The U.S. Senate approved a pilot that will have the Homeland Security capturing biometrics from foreign travelers exiting the country, according to a report in USA Today.
The Senate Judiciary Committee has been debating the immigration bill. Last week it defeated a proposal that would have called for biometric exit tracking of travelers citing its expense. A compromise this week has a pilot project in place in two years at the 10-busiest airports.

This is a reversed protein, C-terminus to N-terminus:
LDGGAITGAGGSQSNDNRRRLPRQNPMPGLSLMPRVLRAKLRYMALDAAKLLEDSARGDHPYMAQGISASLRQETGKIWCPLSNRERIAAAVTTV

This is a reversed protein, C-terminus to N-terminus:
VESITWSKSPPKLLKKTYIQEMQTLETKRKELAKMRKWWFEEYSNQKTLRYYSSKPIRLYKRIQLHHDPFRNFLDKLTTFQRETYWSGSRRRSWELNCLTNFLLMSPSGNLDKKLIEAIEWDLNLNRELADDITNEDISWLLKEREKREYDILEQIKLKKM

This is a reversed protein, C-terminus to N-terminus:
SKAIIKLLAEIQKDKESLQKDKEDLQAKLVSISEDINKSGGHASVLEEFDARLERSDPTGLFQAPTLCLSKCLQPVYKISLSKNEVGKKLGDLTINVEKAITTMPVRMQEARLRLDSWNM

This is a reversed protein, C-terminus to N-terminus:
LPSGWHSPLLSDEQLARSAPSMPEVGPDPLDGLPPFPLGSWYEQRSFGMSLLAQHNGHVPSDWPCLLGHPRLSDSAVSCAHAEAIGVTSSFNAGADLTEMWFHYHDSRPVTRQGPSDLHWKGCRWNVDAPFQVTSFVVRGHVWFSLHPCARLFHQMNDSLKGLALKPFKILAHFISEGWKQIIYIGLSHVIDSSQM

Homeland Security has had biometric entry in place at U.S. airports and other border crossing since in 2004. The US-VISIT program has been collecting fingerprint data from foreign travelers and running them against a watch list.
Gathering biometrics when a traveler exits the U.S. has been a more difficult task. Numerous pilots have not demonstrated a workable system. At one point Homeland Security was going to have the airlines collect the biometric data but the carriers balked at the proposal.
Sen. Jeff Sessions (R-Ala.) is pushing for a program to collect the biometric data of people leaving the U.S. to better track visa overstays, people who enter the country legally but remain after their visas expire. That group makes up about 40% of the 11 million unauthorized immigrants living in the country.